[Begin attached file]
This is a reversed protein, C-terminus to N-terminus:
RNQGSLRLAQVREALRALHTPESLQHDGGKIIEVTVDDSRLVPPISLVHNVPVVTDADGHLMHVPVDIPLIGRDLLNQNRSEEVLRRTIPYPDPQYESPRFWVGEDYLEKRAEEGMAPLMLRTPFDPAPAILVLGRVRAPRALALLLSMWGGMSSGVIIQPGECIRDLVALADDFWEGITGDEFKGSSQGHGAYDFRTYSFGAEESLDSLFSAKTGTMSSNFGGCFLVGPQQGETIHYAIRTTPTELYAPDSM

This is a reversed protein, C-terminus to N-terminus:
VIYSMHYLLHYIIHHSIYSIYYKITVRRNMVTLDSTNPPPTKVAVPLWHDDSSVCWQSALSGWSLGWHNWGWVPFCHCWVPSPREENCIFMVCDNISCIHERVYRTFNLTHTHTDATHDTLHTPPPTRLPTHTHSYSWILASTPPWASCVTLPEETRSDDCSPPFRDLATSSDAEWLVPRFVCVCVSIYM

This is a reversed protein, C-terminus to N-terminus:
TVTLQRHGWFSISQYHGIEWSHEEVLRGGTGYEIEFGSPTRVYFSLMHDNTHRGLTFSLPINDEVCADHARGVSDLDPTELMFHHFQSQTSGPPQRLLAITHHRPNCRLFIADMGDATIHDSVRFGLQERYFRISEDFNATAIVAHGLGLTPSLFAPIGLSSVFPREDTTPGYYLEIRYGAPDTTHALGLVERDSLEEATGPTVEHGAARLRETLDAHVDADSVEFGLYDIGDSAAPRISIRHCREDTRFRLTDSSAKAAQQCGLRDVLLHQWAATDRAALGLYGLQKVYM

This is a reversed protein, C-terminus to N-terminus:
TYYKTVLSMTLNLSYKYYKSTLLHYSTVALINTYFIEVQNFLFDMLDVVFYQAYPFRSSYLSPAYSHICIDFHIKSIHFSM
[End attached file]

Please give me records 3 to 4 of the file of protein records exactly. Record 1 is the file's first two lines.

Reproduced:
This is a reversed protein, C-terminus to N-terminus:
TVTLQRHGWFSISQYHGIEWSHEEVLRGGTGYEIEFGSPTRVYFSLMHDNTHRGLTFSLPINDEVCADHARGVSDLDPTELMFHHFQSQTSGPPQRLLAITHHRPNCRLFIADMGDATIHDSVRFGLQERYFRISEDFNATAIVAHGLGLTPSLFAPIGLSSVFPREDTTPGYYLEIRYGAPDTTHALGLVERDSLEEATGPTVEHGAARLRETLDAHVDADSVEFGLYDIGDSAAPRISIRHCREDTRFRLTDSSAKAAQQCGLRDVLLHQWAATDRAALGLYGLQKVYM

This is a reversed protein, C-terminus to N-terminus:
TYYKTVLSMTLNLSYKYYKSTLLHYSTVALINTYFIEVQNFLFDMLDVVFYQAYPFRSSYLSPAYSHICIDFHIKSIHFSM